The Energy Savings Opportunity Scheme ("ESOS") Regulations (SI 2014/1634), which came into force on July 17, 2014, requires large undertakings in the UK to carry out an energy audit and notify the Environment Agency ("EA") of compliance by December 5, 2015. Participants must carry out an assessment in each subsequent four-year compliance period ending on December 5, 2019, 2023, etc. While there is no obligation to follow any recommendations, the assumption is that having carried out such an assessment, participants are then likely to take action to reduce their energy use. ESOS is the UK's method of transposing its obligations under Article 8(4) of Energy Efficiency Directive 2012 to promote energy efficiency.
In the first four-year period, an undertaking must participate if, as of December 31, 2014, it either: (i) employed at least 250 people; or (ii) employed less than 250 people but had an annual turnover in excess of €50 million and an annual balance sheet in excess of €43 million; or (iii) was part of a corporate group that included an undertaking that meets the criteria at (i) or (ii) above.
In group situations, compliance responsibility rests with the highest UK parent unless all group companies agree otherwise in writing. Global parents and overseas undertakings not carrying on a UK business are not subject to ESOS. An "undertaking" is determined by reference to section 1161(1) of the Companies Act 2006, i.e.: limited or public companies, trusts or partnerships, unincorporated associations, not-for-profit bodies engaged in a trade or business (which could include some charities), and some universities.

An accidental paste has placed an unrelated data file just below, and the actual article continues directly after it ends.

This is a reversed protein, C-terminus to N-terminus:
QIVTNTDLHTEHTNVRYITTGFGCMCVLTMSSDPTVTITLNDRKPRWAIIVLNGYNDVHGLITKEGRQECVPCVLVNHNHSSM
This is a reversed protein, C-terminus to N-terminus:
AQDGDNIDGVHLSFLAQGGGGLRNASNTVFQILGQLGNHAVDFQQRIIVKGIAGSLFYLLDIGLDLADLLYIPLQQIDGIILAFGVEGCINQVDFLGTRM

Public bodies and companies in insolvency are excluded. For these purposes, a "public body" (in England, Wales, and Northern Ireland) is a contracting authority as defined in Regulation 3 of the Public Contracts Regulations 2006 (SI 2006/5). This includes government departments, local authorities, police, and fire authorities. Global parents and overseas group undertakings are not required to participate.
In carrying out the assessment, participants must ensure that at least 90 percent of their total energy consumed in the UK in buildings, transport, and industrial processes is covered over a 12-month reference period. The compliance package in respect of the audit has to be signed off by a qualified lead assessor that meets special competency requirements.
The EA has indicated it will take a light-touch approach to ensuring compliance, although failure to comply can lead to civil fines. Financial penalties vary according to breach but range from a fine of up to £5,000 for failure to maintain records to up to £50,000 for failing to carry out an audit. Penalties may also include additional fines of £500 per day for noncompliance, together with the costs of the compliance body in carrying out additional auditing activity to check ESOS compliance. The EA can also publish a penalty notice setting out the breach on its website.
Undertakings should therefore assess whether they are caught by the qualification criteria as of December 31, 2014 and take steps to ensure compliance by December 5, 2015.
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